Civilian bravery award Sikkimese youth

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Gangtok, Jan 5: Twenty two-year-old Pratap Rai may be one of those young lads that this country will remember for his valour and determination.

No, he is not an Army man or Navy man, neither did he fight for the independance of any nation. But, he most certainly had a strong heart and no fear for his own life when he saved the lives of several people from drowning when the bus they were traveling fell into the Teesta in October 2006.
Pratap has been selected to receive the Sarvottam Jeewan Raksha padak, the highest civilian bravery award of the country. In a letter to the state government, under secretary at the Union Ministry of Home affairs Arvind Mukherjee informed that the president had approved the name and recommendation sent by the former for the bravery award.

The Ministry had asked the state government to organise an investiture ceremony at a time and date convenient to present the decoration which includes a medallion and certificate as well as a miniature medal that can be worn at official ceremonies and state functions. He will also get a lump sum cash award of Rs 75,000 along with the medallion and the certificate.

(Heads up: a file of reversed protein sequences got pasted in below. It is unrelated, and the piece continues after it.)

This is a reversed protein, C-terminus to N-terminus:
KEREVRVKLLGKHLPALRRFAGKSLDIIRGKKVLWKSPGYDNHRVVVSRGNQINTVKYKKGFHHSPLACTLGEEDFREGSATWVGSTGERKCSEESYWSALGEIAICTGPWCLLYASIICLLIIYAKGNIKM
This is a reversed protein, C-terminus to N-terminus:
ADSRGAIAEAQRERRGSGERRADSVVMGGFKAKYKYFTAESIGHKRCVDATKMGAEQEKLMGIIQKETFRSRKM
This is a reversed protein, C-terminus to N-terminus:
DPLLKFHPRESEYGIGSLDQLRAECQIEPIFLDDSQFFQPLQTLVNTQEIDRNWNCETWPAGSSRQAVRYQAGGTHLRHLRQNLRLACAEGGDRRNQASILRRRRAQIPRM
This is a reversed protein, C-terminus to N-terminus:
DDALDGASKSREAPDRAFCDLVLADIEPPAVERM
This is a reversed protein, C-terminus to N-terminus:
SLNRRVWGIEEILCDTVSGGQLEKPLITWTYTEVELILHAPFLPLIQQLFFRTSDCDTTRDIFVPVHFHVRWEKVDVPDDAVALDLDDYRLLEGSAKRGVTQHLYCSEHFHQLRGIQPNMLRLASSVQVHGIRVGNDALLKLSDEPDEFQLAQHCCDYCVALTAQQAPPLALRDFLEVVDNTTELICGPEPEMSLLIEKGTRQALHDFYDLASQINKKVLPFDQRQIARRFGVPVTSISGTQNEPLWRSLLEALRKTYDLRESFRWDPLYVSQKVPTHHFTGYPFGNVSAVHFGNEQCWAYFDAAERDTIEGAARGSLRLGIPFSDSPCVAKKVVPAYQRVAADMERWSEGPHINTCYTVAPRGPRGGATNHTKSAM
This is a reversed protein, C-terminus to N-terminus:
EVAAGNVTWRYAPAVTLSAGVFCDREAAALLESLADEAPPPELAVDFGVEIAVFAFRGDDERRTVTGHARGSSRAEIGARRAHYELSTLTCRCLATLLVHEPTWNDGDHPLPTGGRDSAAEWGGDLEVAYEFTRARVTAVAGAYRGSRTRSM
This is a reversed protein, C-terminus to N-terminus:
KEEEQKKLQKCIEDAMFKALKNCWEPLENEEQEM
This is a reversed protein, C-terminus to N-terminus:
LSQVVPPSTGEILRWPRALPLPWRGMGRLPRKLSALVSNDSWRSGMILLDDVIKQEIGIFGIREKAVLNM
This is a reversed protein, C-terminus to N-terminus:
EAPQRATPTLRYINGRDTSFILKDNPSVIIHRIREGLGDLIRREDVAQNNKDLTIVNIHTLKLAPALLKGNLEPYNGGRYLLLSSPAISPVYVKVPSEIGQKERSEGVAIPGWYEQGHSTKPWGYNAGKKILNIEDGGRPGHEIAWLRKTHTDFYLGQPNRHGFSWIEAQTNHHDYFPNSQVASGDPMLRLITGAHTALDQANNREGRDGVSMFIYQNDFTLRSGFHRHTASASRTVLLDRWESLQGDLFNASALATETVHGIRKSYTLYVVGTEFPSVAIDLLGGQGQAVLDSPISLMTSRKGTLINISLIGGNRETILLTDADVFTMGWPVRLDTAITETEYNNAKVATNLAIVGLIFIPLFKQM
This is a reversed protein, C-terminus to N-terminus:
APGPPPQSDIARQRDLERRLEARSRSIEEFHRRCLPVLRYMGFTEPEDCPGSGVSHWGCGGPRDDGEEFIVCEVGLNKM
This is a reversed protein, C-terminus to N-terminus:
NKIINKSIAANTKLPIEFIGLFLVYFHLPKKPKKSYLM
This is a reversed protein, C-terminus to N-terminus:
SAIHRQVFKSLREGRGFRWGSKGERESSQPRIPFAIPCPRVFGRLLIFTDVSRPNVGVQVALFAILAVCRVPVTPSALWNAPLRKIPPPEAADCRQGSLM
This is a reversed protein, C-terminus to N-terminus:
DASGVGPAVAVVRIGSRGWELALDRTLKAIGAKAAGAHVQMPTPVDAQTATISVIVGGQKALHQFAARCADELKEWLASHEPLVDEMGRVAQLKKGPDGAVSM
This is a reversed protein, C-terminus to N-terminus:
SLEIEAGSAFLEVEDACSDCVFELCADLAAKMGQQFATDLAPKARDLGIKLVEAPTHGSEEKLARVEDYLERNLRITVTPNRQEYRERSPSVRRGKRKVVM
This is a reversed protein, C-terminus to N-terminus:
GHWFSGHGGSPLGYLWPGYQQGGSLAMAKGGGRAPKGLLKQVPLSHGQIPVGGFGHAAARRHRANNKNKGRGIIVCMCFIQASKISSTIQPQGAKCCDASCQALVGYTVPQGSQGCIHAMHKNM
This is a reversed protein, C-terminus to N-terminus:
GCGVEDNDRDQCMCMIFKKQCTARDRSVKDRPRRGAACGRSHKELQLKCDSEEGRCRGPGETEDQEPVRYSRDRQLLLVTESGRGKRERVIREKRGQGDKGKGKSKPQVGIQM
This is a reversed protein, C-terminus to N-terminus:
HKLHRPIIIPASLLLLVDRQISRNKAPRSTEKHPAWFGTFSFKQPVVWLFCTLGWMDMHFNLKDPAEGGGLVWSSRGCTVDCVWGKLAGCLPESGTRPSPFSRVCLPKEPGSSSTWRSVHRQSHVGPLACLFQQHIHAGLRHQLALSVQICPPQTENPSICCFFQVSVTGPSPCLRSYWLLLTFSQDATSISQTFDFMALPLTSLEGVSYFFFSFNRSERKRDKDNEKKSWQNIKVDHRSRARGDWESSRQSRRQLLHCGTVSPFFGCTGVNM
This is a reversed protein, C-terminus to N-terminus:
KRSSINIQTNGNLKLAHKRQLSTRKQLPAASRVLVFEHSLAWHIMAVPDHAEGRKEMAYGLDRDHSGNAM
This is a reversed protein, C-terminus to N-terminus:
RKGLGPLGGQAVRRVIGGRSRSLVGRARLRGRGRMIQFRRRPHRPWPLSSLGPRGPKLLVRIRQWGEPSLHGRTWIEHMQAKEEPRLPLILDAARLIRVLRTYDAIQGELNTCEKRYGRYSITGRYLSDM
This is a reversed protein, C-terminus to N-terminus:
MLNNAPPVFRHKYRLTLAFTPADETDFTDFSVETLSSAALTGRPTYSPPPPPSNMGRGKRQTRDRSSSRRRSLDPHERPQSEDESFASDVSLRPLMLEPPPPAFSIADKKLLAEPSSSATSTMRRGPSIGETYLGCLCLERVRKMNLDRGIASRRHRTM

On October 25, a fatal bus accident occurred at 20th Mile, near Bageykhola on the National Highway 31A between Singtam and Rangpo.

The Sikkim Nationalised Transport bus tumbled 500 feet below the road and plunged into the Teesta river killing 22 passengers and injuring 44 others.

At the time of the accident, Pratap, a resident of Samardung slum, was a witness to what was happening from across the river, near which the accident occurred. With daunting courage, he risked his life and swam across the heavy current of the river and rescued three people from drowning. He also helped the rescue agencies in the evacuation of the injured persons to local hospitals.

For his bravery, Pratap had already received the state Jeewan Raksha Puraskar during the Independence day celebrations last year.

The award included a citation and Rs 10,000 cash reward. This is the second time a Sikkimese boy has bagged the Sarvottam Jeewan raksha padak. Earlier, the award was posthumously awarded to Prem Pariyar, a rafting guide in 2,000 for a rare display of indomitable courage and response to the call of duty.

Pariyar had saved six persons, which included tourists from drowning during a rafting expedition. He lost his own life while saving the life of others.


UNI

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